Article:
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Hypothesis and the Spiral of Reflection
Hypothesis and the Spiral of Reflection
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David Weissman - Author
SUNY series in Systematic Philosophy
N/A
Hardcover - 241 pages
Release Date: September 1989
ISBN10: 0-7914-0130-8
ISBN13: 978-0-7914-0130-9

Out of Print
Price: $33.95 
Paperback - 241 pages
Release Date: September 1989
ISBN10: 0-7914-0131-6
ISBN13: 978-0-7914-0131-6

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Summary

"It is without any doubt Weissman's most mature, richest work and builds nicely on his earlier volumes, especially Intuition and Ideality. It is downright delightful to see a careful thinker unabashedly engaged in the great speculative enterprise of metaphysics and to observe with what skill he avoids the minefields that had blown up his predecessors. Hypothesis and the Spiral of Reflection is an important book by a rapidly developing major voice in this country." -- John Lachs, Vanderbilt University

This book describes a realist, fallibilist alternative when intuitionism and its psychocentric ontology are rejected. Weissman proposes an agenda for metaphysical inquiry and also a method for testing metaphysical claims. Arguing that science and metaphysics are successive refinements of the maps and plans used in practical life, he affirms that metaphysics is to complete our self-understanding by locating us within a world we have not made.

This book is a sequel to Intuition and Ideality which surveys the many versions of intuitionism--intuitionism as it prescribes that reality be identified with mind itself or with the things set before our inspecting mind.

"Written with clarity and elegance, it is a well-argued defense of an important alternative to both analytic philosophy and phenomenology." --Panayot Butchvarov, The University of Iowa

David Weissman is Professor of Philosophy at City College of New York. He is the author of Intuition and Ideality, also published by SUNY Press.


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Table of Contents

Acknowledgments
Introduction

One. The Spiral of Reflection
1. Maps, Plans, and Interpretations
2. What is Missing in a Phenomenology of Experience
3. Thought is Speculative
4. The Maps of Practice as Extended and Tested Within Science
5. The Beginnings of Metaphysics in Practice and Science
6. Assigning Responsibility for a Comprehensive Account of Categorical Form
7. A Theory of Categorical Form
8. Confirming that a Theory of Categorical Form Applies to Human Beings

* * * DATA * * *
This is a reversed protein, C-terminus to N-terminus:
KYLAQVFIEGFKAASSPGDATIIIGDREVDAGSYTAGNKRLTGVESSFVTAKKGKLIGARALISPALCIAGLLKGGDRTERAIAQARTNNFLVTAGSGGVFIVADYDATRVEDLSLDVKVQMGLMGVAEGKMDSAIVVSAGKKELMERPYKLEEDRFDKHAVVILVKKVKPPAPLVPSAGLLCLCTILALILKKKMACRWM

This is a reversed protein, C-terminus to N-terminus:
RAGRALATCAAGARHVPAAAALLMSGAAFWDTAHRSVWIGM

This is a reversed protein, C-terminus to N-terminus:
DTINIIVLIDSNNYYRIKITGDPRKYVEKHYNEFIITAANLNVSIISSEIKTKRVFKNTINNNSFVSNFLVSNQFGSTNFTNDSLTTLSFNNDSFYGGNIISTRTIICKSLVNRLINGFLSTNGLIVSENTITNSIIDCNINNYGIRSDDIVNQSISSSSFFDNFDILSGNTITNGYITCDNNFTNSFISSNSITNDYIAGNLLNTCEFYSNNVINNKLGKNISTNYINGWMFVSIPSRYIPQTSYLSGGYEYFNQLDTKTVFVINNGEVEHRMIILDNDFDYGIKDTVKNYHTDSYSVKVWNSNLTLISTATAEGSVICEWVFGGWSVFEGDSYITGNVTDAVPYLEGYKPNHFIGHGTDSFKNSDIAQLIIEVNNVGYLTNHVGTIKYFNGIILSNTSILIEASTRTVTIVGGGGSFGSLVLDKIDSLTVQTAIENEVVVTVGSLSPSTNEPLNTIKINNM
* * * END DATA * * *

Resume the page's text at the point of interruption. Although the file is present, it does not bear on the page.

9. Nature's Conditions
10. Being
11. Conclusion

Two. The Intuitionist Alternative
1. The Intuitionist Notion of Reality and Inquiry
2. "Empiricism" as a Kind of Intuitionism
3. The Socialization and Autonomy of Intuiting Mind

Three. Hypothesis
1. Interpretation
2. Hypothesis
3. Why We Need to Think Hypothetically
4. The Metaphysical Uses of Hypothesis
5. Hypothesis Used as Description and Explanations
6. The Testing of Metaphysical Hypothesis
7. Objections
8. Conclusion

Four. Sufficient Reason
1. Completeness
2. Being as a Bounded Whole
3. The Principle of Sufficient Reason, and Its Reformulation
4. Proving That the Principle of Sufficient Reason is Valid
5. A Conflict Between Metaphysics and Science
6. An Error to be Averted
7. Conclusion

Five. Ontology
1. Thoughts or Sentences Representing Possible, Sometimes Actual, States of Affairs
2. A Two-part Ontology
3. Actuality and Possibility
4. Alternative Ways of Accounting for Possibility
5. Some Problematic Possibilities
6. Conclusion

Six. Hypothesizing Mind
1. Inferring From Mind's Activities to Its Character
2. Vulnerability and Security
3. Sources of Our Vulnerability
4. Plan-directed Activity as a Security-enhancing Response to Vulnerability
5. Submission and Control, Dependence and Self-sufficiency
6. Provocations to Thought and Action
7. Constraining Values and Ideals
8. Cognitive-affective Balance
9. Selfhood
10. The Faculties Required for Making and Testing Hypotheses
11. What Metaphysics Contributes to Our Well-being
12. Conclusion

Seven. A Forced Choice
1. Criteria for Deciding Between Intuition and Hypothesis
2. Why Intuitionism Survives
3. Alternative Methods

Eight. Facts Obscured by Values

Notes
Index



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